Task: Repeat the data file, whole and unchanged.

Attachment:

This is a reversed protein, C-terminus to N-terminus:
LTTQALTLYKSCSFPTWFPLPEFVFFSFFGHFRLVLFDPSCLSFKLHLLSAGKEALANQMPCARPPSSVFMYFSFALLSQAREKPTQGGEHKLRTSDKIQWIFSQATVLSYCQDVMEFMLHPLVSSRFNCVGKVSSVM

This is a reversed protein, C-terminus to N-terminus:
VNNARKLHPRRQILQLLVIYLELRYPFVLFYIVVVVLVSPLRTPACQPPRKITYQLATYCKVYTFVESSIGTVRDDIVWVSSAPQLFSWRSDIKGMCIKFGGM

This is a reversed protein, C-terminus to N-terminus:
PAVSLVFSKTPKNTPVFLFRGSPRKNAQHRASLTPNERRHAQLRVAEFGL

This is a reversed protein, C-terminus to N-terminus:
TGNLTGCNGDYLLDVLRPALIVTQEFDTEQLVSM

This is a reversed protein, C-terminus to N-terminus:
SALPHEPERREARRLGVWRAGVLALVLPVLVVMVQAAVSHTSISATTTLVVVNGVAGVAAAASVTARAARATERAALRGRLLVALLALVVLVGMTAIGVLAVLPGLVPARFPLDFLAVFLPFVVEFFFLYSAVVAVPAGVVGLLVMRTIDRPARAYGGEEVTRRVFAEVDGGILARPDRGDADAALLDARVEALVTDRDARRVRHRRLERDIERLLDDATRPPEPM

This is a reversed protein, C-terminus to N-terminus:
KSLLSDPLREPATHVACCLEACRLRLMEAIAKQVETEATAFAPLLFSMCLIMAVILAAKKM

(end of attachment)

This is a reversed protein, C-terminus to N-terminus:
LTTQALTLYKSCSFPTWFPLPEFVFFSFFGHFRLVLFDPSCLSFKLHLLSAGKEALANQMPCARPPSSVFMYFSFALLSQAREKPTQGGEHKLRTSDKIQWIFSQATVLSYCQDVMEFMLHPLVSSRFNCVGKVSSVM

This is a reversed protein, C-terminus to N-terminus:
VNNARKLHPRRQILQLLVIYLELRYPFVLFYIVVVVLVSPLRTPACQPPRKITYQLATYCKVYTFVESSIGTVRDDIVWVSSAPQLFSWRSDIKGMCIKFGGM

This is a reversed protein, C-terminus to N-terminus:
PAVSLVFSKTPKNTPVFLFRGSPRKNAQHRASLTPNERRHAQLRVAEFGL

This is a reversed protein, C-terminus to N-terminus:
TGNLTGCNGDYLLDVLRPALIVTQEFDTEQLVSM

This is a reversed protein, C-terminus to N-terminus:
SALPHEPERREARRLGVWRAGVLALVLPVLVVMVQAAVSHTSISATTTLVVVNGVAGVAAAASVTARAARATERAALRGRLLVALLALVVLVGMTAIGVLAVLPGLVPARFPLDFLAVFLPFVVEFFFLYSAVVAVPAGVVGLLVMRTIDRPARAYGGEEVTRRVFAEVDGGILARPDRGDADAALLDARVEALVTDRDARRVRHRRLERDIERLLDDATRPPEPM

This is a reversed protein, C-terminus to N-terminus:
KSLLSDPLREPATHVACCLEACRLRLMEAIAKQVETEATAFAPLLFSMCLIMAVILAAKKM